• Glen Gostlow – The London School of Economics and Political Science (LSE) and the University of Zurich
    pricing physical climate risk

    Glen Gostlow, who is affiliated with the The London School of Economics and Political Science (LSE) and the University of Zurich, gave an online presentation about his research on the difficulties of pricing physical climate risk. His analysis shows that different extreme weather events command varying degrees of risk premium. While hurricane risk has a positive risk premium, it is negative for heat stress, while rainfall and sea level rise command no risk premium. Overall, the priced portion of climate risk appears to be low, ranging between 8% and 38% as a fraction of its total variation.

What impact did the sessions have on you and the whole Quoniam team?

The seminars allowed us to benefit from lively discussions between academic researchers and our research forecasts and portfolio management teams. As always, constructive challenge helps us to improve and gain new perspectives on our work. For example, one discussion went into the intricate details about the treatment of statistical outliers and surprises. Our usual approach was different from the one described by the speaker, yet it was inspiring to see how we were able to reconcile all the facets of the problem in the end. On the other hand, some parts of the sessions also confirmed our existing concepts, the factor definitions we use or the research ideas we have, which was a great boost to our confidence in what we are doing as a team.

What did you find most inspiring?

For me, it was very inspiring to see how closely our day-to-day work aligns with the research interests of top academics . It is sometimes difficult to immediately see how academic research lines up with what we do as quantitative asset managers because the measures of success are quite different. However, during the QRS events I learned that academics and our team approach problems in a similar way: the underlying economic reasoning, the model development and the eventual data analytics are nearly identical, whether for an academic paper or for our next product. Our scientific and professional rigour compares well with the work of academics at top universities.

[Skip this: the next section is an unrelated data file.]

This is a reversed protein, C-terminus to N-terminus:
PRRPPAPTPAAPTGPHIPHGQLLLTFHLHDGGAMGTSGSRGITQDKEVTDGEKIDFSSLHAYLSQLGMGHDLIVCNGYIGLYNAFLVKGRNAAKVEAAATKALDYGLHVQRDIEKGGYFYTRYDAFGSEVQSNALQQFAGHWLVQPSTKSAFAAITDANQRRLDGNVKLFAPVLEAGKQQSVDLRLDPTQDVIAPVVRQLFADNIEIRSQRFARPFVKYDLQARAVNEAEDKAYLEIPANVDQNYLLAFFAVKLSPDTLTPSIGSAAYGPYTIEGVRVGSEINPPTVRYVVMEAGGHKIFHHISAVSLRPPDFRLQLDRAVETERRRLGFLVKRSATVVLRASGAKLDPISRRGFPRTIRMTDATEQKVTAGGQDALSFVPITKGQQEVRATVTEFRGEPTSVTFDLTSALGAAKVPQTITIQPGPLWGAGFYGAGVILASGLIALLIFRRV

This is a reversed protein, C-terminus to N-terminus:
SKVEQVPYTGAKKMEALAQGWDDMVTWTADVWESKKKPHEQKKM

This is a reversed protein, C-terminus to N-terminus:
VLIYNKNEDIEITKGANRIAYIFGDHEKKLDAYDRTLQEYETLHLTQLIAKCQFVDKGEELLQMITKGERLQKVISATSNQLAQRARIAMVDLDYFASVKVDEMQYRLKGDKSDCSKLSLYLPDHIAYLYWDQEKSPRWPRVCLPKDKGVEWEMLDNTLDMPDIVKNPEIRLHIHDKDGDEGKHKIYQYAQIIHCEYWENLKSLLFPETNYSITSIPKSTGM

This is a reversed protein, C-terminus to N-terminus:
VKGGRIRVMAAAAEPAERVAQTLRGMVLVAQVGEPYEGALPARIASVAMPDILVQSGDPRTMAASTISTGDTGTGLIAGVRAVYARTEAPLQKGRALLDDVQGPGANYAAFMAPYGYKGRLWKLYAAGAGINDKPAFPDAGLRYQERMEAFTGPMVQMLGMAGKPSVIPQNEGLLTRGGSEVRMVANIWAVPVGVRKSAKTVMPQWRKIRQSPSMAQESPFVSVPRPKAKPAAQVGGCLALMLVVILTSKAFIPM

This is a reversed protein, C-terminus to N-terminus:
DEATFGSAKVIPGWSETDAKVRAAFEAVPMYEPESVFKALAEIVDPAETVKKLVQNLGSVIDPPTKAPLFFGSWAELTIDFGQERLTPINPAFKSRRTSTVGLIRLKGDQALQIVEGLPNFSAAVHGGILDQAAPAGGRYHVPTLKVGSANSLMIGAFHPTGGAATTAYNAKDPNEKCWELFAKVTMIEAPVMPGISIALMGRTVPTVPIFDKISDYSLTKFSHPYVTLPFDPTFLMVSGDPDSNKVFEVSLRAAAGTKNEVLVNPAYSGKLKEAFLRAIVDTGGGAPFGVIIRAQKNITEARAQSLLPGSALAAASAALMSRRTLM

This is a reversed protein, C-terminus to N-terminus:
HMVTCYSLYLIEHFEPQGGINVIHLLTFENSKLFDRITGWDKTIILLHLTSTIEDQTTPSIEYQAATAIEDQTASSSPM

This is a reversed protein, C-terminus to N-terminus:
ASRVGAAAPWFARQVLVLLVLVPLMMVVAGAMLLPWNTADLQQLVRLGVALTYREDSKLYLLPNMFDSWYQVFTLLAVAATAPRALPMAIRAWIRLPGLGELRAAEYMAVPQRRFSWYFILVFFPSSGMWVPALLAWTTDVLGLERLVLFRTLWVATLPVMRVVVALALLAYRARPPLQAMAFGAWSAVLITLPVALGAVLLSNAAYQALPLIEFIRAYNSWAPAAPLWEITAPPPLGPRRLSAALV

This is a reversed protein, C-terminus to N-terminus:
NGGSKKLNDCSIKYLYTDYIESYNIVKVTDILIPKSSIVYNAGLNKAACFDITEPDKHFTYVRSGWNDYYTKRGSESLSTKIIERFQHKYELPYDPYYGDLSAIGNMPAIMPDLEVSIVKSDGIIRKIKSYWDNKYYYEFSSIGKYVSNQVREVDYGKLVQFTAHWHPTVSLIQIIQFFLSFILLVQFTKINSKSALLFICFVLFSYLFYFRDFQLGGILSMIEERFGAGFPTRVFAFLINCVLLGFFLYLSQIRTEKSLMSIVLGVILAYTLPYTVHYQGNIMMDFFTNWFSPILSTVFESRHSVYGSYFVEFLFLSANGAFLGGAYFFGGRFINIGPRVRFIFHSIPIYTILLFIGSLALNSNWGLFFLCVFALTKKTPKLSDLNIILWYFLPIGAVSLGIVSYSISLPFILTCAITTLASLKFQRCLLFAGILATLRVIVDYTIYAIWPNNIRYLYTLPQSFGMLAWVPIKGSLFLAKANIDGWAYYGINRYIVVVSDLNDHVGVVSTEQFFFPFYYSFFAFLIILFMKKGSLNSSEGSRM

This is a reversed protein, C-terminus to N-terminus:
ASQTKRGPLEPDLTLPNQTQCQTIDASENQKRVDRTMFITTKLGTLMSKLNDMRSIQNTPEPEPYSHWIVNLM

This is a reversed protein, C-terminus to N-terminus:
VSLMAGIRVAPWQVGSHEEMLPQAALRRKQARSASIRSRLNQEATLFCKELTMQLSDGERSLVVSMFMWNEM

Some of the papers presented at the research seminars deal with qualitative or behavioural topics, such as the career concerns of fund managers. How is this relevant to Quoniam as a systematic manager?

We are always keen to challenge our own biases as “quants” and to understand the competitive landscape. Insights into how the industry works give us the opportunity to reflect on our own position. For example, one of the papers compared asset managers and retail investors and found that asset managers are much more rational and less emotionally driven, which was an endorsement of all professional asset managers.

It is also interesting for us to learn about new insights in behavioural finance, as we incorporate aspects of it into some of our research and investment approaches. An example is our multi-asset strategy that uses unstructured data to capture news sentiment.

What are the benefits for the speaker of attending the research seminars?

QRS is a genuine exchange of ideas. During the discussions, we give feedback on the presentations from a practitioner’s perspective. For example, we often discuss the feasibility or cost implications of the academic approach. Our expertise and feedback are relevant inputs to the discussion section of the research papers presented.

Of course, there is also the networking aspect – it always helps to expand one’s contacts, for example when practitioners are needed for an academic research project for the future; or when we, as practitioners, seek academic advice when challenging an investment model change.

It also helps our guest speakers that we share the content on LinkedIn during the QRS, as this increases the visibility of the academic work.

Can you give us an outlook for the upcoming autumn sessions?

We have three sessions confirmed so far. In early September we will have an online session with Wei Wu from Texas A&M University. On 26 September, Michael Weber from the University of Chicago Booth School of Business will visit our offices in Frankfurt . In mid-October, Chelsea Yao from Lancaster University will also hold a session in our offices. There may be other sessions to be confirmed.

Thanks for the interesting insights, Tamas!